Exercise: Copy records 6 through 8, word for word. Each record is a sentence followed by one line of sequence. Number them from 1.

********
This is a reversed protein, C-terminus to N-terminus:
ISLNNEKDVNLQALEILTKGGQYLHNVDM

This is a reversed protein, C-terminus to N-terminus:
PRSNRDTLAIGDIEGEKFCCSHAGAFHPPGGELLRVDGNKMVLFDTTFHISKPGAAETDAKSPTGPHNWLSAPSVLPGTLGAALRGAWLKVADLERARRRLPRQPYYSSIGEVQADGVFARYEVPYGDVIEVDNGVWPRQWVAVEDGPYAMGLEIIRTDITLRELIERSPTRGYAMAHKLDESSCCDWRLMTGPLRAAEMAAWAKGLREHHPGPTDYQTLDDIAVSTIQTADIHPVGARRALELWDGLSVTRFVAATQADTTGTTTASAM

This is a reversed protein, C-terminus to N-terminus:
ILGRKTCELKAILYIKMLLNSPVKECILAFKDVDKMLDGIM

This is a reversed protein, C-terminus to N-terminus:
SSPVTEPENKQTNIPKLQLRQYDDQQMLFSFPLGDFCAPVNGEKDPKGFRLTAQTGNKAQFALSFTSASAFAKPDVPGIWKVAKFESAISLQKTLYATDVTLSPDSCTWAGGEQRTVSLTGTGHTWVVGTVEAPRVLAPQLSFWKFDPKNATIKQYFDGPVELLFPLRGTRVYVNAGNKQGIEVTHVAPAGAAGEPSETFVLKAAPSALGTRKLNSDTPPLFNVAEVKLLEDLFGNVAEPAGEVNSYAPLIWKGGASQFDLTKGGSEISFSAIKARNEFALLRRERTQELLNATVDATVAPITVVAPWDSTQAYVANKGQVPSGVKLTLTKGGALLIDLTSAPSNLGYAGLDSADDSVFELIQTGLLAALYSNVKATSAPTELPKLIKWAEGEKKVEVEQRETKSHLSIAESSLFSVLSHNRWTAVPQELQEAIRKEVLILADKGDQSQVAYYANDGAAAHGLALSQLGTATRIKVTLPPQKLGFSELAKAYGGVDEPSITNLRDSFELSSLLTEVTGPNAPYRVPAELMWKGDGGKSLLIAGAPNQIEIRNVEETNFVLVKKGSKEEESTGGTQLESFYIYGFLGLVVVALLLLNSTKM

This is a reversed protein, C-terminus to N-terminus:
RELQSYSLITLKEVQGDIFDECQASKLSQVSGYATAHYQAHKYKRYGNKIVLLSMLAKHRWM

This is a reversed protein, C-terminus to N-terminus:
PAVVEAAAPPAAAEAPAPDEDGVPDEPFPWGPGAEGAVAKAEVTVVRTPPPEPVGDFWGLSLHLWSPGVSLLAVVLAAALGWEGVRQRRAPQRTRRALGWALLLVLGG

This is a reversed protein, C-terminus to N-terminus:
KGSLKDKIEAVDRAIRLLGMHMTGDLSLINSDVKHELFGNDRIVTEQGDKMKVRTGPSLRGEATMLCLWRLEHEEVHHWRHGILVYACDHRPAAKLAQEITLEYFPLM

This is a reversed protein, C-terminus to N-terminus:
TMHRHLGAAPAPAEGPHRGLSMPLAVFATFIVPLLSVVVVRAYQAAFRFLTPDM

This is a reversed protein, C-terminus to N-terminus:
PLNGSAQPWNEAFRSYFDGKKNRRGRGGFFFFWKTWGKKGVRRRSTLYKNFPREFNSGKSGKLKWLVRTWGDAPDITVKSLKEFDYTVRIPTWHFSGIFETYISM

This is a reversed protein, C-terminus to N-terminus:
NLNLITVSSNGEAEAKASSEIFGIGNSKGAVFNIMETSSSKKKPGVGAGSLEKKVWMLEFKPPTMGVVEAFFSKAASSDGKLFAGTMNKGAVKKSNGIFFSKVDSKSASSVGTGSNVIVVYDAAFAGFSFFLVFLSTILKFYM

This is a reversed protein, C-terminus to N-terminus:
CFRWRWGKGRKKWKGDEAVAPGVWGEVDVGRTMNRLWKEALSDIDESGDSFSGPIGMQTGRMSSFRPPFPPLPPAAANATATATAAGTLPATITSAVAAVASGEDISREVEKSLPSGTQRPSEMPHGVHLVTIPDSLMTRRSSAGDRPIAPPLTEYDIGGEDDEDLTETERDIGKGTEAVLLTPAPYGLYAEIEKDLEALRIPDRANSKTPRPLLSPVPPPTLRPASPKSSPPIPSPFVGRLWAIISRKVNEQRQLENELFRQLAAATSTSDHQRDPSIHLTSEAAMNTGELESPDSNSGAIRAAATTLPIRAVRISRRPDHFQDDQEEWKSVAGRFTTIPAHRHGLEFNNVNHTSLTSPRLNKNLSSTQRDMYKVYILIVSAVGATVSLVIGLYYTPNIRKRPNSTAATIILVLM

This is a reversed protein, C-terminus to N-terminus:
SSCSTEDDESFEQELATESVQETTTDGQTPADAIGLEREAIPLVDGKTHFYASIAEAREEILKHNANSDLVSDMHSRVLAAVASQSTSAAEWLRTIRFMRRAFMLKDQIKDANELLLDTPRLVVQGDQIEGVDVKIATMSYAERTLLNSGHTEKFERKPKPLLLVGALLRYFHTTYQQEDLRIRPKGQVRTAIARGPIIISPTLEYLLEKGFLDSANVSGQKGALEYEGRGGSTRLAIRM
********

This is a reversed protein, C-terminus to N-terminus:
PAVVEAAAPPAAAEAPAPDEDGVPDEPFPWGPGAEGAVAKAEVTVVRTPPPEPVGDFWGLSLHLWSPGVSLLAVVLAAALGWEGVRQRRAPQRTRRALGWALLLVLGG

This is a reversed protein, C-terminus to N-terminus:
KGSLKDKIEAVDRAIRLLGMHMTGDLSLINSDVKHELFGNDRIVTEQGDKMKVRTGPSLRGEATMLCLWRLEHEEVHHWRHGILVYACDHRPAAKLAQEITLEYFPLM

This is a reversed protein, C-terminus to N-terminus:
TMHRHLGAAPAPAEGPHRGLSMPLAVFATFIVPLLSVVVVRAYQAAFRFLTPDM